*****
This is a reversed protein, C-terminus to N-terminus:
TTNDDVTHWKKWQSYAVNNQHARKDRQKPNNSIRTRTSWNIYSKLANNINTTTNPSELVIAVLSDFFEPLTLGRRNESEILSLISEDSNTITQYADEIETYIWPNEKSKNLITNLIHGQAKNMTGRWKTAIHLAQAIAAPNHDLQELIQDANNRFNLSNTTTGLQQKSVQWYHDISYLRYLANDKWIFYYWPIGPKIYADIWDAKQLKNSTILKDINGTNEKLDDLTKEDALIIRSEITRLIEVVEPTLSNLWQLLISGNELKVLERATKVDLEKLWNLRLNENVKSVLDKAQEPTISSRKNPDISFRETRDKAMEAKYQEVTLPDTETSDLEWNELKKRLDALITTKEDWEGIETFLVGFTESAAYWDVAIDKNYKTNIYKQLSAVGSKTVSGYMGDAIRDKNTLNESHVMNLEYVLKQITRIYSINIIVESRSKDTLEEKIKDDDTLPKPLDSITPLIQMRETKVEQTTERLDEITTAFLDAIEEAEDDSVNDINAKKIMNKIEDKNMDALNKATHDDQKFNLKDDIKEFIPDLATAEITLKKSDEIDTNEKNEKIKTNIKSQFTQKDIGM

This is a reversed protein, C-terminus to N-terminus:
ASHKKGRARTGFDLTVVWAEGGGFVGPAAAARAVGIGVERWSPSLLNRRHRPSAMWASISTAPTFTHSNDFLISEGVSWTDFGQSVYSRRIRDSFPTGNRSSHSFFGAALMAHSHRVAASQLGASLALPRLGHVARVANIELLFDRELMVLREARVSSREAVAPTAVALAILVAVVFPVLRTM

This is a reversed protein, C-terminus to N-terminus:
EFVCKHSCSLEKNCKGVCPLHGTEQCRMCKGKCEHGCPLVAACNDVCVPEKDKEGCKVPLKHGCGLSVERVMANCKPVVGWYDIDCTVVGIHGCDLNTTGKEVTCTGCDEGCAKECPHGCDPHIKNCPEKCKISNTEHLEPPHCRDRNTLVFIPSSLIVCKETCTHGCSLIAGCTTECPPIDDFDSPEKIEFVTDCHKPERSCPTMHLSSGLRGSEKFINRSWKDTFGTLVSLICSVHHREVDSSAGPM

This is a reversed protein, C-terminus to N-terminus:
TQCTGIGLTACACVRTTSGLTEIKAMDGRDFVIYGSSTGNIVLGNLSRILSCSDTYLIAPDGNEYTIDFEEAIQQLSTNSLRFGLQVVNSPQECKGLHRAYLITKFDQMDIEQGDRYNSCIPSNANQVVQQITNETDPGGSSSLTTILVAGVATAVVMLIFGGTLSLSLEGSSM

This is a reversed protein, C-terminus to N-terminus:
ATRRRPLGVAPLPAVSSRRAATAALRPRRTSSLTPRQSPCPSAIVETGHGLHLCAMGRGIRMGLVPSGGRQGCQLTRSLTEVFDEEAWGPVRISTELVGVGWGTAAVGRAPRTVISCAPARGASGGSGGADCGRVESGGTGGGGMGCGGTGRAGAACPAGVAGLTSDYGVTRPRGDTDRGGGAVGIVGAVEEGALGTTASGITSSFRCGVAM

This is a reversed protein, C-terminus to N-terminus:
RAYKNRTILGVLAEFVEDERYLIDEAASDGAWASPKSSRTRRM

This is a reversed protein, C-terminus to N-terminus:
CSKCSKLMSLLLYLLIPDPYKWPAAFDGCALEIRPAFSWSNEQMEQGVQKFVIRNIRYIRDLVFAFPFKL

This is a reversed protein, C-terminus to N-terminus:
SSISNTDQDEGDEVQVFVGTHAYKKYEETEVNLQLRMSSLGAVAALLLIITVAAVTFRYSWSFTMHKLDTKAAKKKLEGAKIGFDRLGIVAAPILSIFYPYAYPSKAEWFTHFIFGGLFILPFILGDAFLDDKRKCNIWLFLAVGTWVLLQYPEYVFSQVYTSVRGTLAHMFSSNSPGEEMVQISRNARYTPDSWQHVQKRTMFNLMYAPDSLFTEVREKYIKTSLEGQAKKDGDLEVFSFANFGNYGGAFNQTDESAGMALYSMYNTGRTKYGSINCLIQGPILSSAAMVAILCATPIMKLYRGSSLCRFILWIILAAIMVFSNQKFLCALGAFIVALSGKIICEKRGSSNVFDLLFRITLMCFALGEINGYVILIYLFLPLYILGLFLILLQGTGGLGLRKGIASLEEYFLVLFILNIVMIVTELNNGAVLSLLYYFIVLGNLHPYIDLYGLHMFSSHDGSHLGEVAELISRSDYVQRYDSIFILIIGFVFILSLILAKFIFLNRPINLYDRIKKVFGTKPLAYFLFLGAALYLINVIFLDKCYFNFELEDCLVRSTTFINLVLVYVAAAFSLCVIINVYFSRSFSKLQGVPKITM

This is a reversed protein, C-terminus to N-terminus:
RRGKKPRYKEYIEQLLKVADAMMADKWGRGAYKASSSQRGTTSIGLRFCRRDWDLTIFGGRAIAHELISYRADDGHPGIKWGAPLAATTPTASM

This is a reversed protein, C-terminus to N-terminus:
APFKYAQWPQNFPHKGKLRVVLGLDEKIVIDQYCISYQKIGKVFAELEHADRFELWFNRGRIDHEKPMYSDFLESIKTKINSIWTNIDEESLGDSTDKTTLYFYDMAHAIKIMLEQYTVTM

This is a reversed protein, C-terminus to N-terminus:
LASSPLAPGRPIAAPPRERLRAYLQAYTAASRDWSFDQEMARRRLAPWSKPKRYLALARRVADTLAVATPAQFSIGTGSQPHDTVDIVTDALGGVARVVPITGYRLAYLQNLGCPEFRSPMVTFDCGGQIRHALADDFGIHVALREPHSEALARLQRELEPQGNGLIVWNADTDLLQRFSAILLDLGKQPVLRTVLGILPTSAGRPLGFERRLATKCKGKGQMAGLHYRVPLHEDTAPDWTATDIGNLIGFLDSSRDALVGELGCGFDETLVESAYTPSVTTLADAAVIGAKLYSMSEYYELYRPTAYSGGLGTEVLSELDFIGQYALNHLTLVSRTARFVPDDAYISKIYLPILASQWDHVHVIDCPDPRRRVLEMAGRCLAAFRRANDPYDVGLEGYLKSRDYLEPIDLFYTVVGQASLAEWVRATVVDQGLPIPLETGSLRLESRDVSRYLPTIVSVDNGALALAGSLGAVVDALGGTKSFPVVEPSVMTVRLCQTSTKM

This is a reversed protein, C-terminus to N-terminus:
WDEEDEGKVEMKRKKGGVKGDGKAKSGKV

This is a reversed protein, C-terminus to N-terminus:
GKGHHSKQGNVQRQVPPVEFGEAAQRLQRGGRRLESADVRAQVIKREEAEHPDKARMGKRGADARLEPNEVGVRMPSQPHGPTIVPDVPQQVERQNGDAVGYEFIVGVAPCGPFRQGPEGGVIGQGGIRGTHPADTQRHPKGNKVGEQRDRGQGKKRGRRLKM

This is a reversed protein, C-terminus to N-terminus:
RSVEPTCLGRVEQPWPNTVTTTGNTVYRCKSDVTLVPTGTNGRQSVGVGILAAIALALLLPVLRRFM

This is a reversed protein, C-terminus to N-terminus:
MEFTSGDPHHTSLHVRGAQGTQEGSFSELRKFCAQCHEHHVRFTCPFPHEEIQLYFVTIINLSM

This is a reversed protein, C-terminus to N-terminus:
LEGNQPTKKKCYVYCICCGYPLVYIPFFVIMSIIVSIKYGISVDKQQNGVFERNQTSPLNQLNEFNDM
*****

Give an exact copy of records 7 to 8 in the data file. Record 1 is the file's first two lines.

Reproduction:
This is a reversed protein, C-terminus to N-terminus:
CSKCSKLMSLLLYLLIPDPYKWPAAFDGCALEIRPAFSWSNEQMEQGVQKFVIRNIRYIRDLVFAFPFKL

This is a reversed protein, C-terminus to N-terminus:
SSISNTDQDEGDEVQVFVGTHAYKKYEETEVNLQLRMSSLGAVAALLLIITVAAVTFRYSWSFTMHKLDTKAAKKKLEGAKIGFDRLGIVAAPILSIFYPYAYPSKAEWFTHFIFGGLFILPFILGDAFLDDKRKCNIWLFLAVGTWVLLQYPEYVFSQVYTSVRGTLAHMFSSNSPGEEMVQISRNARYTPDSWQHVQKRTMFNLMYAPDSLFTEVREKYIKTSLEGQAKKDGDLEVFSFANFGNYGGAFNQTDESAGMALYSMYNTGRTKYGSINCLIQGPILSSAAMVAILCATPIMKLYRGSSLCRFILWIILAAIMVFSNQKFLCALGAFIVALSGKIICEKRGSSNVFDLLFRITLMCFALGEINGYVILIYLFLPLYILGLFLILLQGTGGLGLRKGIASLEEYFLVLFILNIVMIVTELNNGAVLSLLYYFIVLGNLHPYIDLYGLHMFSSHDGSHLGEVAELISRSDYVQRYDSIFILIIGFVFILSLILAKFIFLNRPINLYDRIKKVFGTKPLAYFLFLGAALYLINVIFLDKCYFNFELEDCLVRSTTFINLVLVYVAAAFSLCVIINVYFSRSFSKLQGVPKITM